• A Journey Into the World of Vintage Spirits – Edgar Harden

Librarians and academics

Get your sexy research on (and your cotton gloves):

  • Finding Classic Cocktails in the Dusty Archives – Philip Greene

Trekkies

We’re Next Generation devotees around these parts but there’s room for even  NuTrek under our umbrella:

  • Drink Well, Live Long and Prosper? – Claire Smith-Warner

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The once and future cocktail class

The problem with mixology classes aimed at civilians is the proliferation of Cocktail 101-level information. Fortunately, the demand for ongoing education and the area’s niche expertise appear to be forcing the evolution of local classes. Options are definitely improving for scholarly cocktail enthusiasts.

Plan your cocktail education with these upcoming opportunities:

Make Your Own Bitters workshop at the Oaktown Spice Shop
Oakland, March 14, $30
Coupe Tales expects to be in attendance. Oaktown Spice Shop has long been cocktail friendly; they offer a kit to make your own tonic syrup.

20150517_150319
Foraged Cocktails Workshop from ForageSF, May 2015

Artisan Foraged Cocktails Class from ForageSF
Oakland, March 19th, April 2nd and April 16th, $75
I have attended one of these before and very much enjoyed the lecture on my own local ecosystem and incorporating wild flavors into my cocktails. I went home with locally-driven, handcrafted bitters that I still use to this day.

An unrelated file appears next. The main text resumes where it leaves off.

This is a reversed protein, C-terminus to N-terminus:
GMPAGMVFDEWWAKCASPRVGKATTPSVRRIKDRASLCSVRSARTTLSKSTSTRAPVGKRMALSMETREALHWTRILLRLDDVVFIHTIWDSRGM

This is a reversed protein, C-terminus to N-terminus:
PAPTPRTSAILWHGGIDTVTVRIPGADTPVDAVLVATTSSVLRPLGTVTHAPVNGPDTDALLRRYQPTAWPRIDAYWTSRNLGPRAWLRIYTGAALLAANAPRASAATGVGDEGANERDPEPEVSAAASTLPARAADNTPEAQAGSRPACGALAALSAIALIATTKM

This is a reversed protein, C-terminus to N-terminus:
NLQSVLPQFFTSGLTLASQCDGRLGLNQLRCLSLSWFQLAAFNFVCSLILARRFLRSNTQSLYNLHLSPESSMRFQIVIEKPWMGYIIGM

Cocktail class series at Two Sisters Bar & Books
Hayes Valley, SF, March 13 (gin), April 3 (springtime mixology), May 1 (tequila and mezcal), $85
Two Sisters doesn’t wear its bookish charm skin-deep (unlike Novela): it walks the walk with a regular book club. While my experience with Two Sisters tells me its cocktail classes will be thoughtful deep-dives, which hopefully helps justify the steep price tag.

Of note is that Two Sisters has announced it is closing this summer. These classes are the last ones you’ll be able to attend there. Continue reading

The worm in the mezcal, the ant in the gin

In a throwback to college benders and unwise drinking choices, I was recently reminded that some mezcals still include a worm in the bottle. The spirit renaissance has lifted mezcal into such rarified company that it’s a blast to read this 1999 Straight Dope column about “tequila worms” and remember the disdain in which it used to be held.

Apart from some unwise choices in college, the majority of my experience with be-wormed bottles is from Poltergeist.

Horror movies to an impressionable child are damn near documentaries, so rest assured I steered clear of mezcal worms, cemeteries in the rain, cabins in the woods, and closed-for-the-winter hotels most of my life.

Which is why it’s terribly exciting that a new generation of coming-of age drinkers might be traumatized by gin ants!